Sealing engines on the fly. (WIP).
"We replaced a 44-cent oil seal that had to be placed by hand with an approximately 11-cent seal that's injected in place," says Tom Jacobs, chemist, Automotive & Transportation, Wacker Silicones. The main modification to the part is the addition of a small filling port through which the material is injected, and attaching the pump to the engine prior to the addition of the gasket. "Because the material expands a controlled amount," says Jacobs, "we are able to retain the Fastener pre-load without overstressing the bolts. And since the material is pushing outward against the mating surfaces, it not only helps reduce vibration levels, it is much less susceptible to seal Failure." Seal shrinkage, Jacob says, is less than 0.2%.
LIS starts a two-part polymer that is injected through a static mixer into the gasket fill port. There it displaces the air in the gap. Wacker claims the material can deal with debris and fluid film, a wide variety of surface finishes, and seal mating surfaces with gaps that are as much as 0.040-in. larger than specification. Volume and fill rates are monitored throughout the process; anomalous readings are often the first sign of cracked or porous castings. "There have been three Failures out of 400,000 oil pump seals made so Far," he says, "and all were traced back to the castings." This information is being used to identify defective parts before they can cause a quality concern.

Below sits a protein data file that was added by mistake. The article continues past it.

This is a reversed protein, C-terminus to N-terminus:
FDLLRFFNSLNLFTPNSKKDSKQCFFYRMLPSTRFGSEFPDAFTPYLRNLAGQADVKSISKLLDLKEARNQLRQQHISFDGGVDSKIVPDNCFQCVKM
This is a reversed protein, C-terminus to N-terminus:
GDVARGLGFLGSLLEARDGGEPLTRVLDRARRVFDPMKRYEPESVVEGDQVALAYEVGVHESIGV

Curing time for the silicone can range from 30 seconds to an hour. "The flash provides the initial seal," says Jacobs, "and prevents fluids From infiltrating into the seal area by creating a 'wall' that blocks their entry." At room temperature, the gasket can provide 300 psi of initial sealing force before it is completely cured. This is enough to consider a radical rethink of how gaskets are applied and powertrains built.
"Imagine," Jacobs says, "injecting the gasket material after the engine and transmission are built and bolted together, introducing the fluids and installing the power-train in the car." This wouldn't pose a problem because the Flash can hold against the initial pressure, and cure time accelerates by 200% for each 10[degrees]C rise in temperature. "In the worst case," says Jacobs, "by the time the engine is up to operating temperature, the seals are completely cured." In his example Jacobs includes valve covers and, pans, and any other surface with a bolt tension setting in need of a seal.
Other advantages claimed for the technology include: reduced seal installation costs, rapid adaptability to design or process changes, increased process robustness, and a reduction in in-plant material handling and inventory. "We have 13 years of research behind the material and process," says Jacobs, which includes a system for replacing seals in the field.
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|Author:||Sawyer, Christopher A.|
|Publication:||Automotive Design & Production|
|Date:||Apr 1, 2003|
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